This past weekend we were blessed to spend time with my family in the Dallas area. We spent four days at my parents house and celebrated Valentine’s Day with a double date with my parents – teenagers BE ON GUARD…you CAN be friends with your parents! (It’s amazing!) But that’s not the point. The point is that at several different times this weekend I was reminded of the cost of following Jesus. For us, following Jesus where He is leading means moving to the other side of the world. And that means moving away from all of our family. That’s not easy.
And then yesterday we read about 21 Egyptian Christian brothers and sisters who were executed by evil men because they would not denounce their faith in Christ. The cost for them was their life. I reminded myself of the things that the book of Revelation says about those that “overcome” or are “victorious” or the “reign of the martyrs.” I remind myself that these men are heroes of faith, up there with the likes of those in Hebrews 11. But I also remind myself of the great cost they paid.
Jesus said to His disciples in Luke 14 how important it is for His followers to know and think about the cost of choosing Him over the world. He says this:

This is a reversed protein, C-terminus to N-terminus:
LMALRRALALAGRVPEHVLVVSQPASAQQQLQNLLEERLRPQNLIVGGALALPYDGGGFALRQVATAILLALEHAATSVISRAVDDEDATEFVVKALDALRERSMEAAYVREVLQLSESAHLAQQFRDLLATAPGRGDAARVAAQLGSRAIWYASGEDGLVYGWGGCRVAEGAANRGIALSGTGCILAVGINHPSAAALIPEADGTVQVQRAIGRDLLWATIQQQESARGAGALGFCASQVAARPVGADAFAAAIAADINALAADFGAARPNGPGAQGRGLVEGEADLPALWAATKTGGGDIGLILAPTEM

“If anyone comes to me and does not hate father and mother, wife and children, brothers and sisters—yes, even their own life—such a person cannot be my disciple. And whoever does not carry their cross and follow me cannot be my disciple.”
Earlier Jesus had talked in Luke 9 about leaving behind family (alive or dead), work, responsibilities, comfort and security. The cost of following Jesus is not cheap. There is a cost for every one of us. To step out. To speak out. To follow. To serve. To sacrifice.
That cost is different for every person. There are men and women in Eastern Uganda that when they take on Christ and follow Him, they have to flee for their lives because their own family will try to kill them. Even one of my team members, Dennis Okoth, paid a great price early on in his faith when his father tried to have him killed (click HERE for that story).
I want our families to know that we will miss them terribly. Our parents, grandparents, brothers, sisters, nephews, nieces, aunts, uncles, great aunts/uncles, distant family, and the friends that are so close they are considered family. These are people who have and currently have a major role in forming who we are. And we are going to miss that these people won’t be as involved in Adalyn’s life as much as we’d all want them to be.
But I also want my family to know something else: that as much as I love them, I love Jesus more. I want my daughter to know that as important as family is, Jesus should always win. Our decisions and actions should depend far more on the character and nature of Jesus Christ than even the ones we love dearly here on Earth. And I know that this lesson and journey comes at a price. But the Risen Christ is worth all that I have and more.
What is the cost of following Jesus in your life? When it feels like too much, how do you trust Jesus and continue to follow Him?